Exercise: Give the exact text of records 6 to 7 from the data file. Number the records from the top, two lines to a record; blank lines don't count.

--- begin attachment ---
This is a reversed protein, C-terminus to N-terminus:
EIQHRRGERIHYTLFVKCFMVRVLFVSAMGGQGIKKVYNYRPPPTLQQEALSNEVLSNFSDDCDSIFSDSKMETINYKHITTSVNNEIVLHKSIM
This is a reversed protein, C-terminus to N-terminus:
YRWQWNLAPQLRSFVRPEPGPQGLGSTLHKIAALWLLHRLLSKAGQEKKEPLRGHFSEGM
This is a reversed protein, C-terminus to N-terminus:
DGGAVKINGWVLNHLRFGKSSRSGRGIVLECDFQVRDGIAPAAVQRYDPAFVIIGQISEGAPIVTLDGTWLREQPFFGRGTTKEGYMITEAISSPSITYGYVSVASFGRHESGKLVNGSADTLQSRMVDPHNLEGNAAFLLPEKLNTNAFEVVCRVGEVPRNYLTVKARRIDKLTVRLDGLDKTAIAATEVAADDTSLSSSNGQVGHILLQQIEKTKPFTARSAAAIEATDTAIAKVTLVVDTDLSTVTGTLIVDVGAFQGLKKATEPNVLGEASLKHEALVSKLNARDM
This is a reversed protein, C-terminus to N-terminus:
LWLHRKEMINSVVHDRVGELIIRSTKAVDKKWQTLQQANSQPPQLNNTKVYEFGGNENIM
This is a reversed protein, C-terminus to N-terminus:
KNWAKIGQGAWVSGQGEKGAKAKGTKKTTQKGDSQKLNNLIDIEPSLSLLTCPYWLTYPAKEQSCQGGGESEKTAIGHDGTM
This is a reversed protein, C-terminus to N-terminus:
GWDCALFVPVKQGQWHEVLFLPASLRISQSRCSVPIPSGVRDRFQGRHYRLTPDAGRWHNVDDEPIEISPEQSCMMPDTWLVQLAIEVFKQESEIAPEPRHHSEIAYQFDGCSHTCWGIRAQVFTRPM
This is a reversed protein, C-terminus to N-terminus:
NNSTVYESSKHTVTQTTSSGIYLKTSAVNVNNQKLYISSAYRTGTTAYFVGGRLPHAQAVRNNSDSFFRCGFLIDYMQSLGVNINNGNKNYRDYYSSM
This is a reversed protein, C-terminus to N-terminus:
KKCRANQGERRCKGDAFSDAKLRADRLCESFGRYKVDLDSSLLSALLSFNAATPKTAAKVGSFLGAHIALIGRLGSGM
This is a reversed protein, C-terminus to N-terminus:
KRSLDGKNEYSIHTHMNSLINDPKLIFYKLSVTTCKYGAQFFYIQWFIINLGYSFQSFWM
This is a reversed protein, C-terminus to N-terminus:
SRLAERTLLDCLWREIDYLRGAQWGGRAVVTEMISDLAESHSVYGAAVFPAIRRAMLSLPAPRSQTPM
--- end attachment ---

This is a reversed protein, C-terminus to N-terminus:
GWDCALFVPVKQGQWHEVLFLPASLRISQSRCSVPIPSGVRDRFQGRHYRLTPDAGRWHNVDDEPIEISPEQSCMMPDTWLVQLAIEVFKQESEIAPEPRHHSEIAYQFDGCSHTCWGIRAQVFTRPM
This is a reversed protein, C-terminus to N-terminus:
NNSTVYESSKHTVTQTTSSGIYLKTSAVNVNNQKLYISSAYRTGTTAYFVGGRLPHAQAVRNNSDSFFRCGFLIDYMQSLGVNINNGNKNYRDYYSSM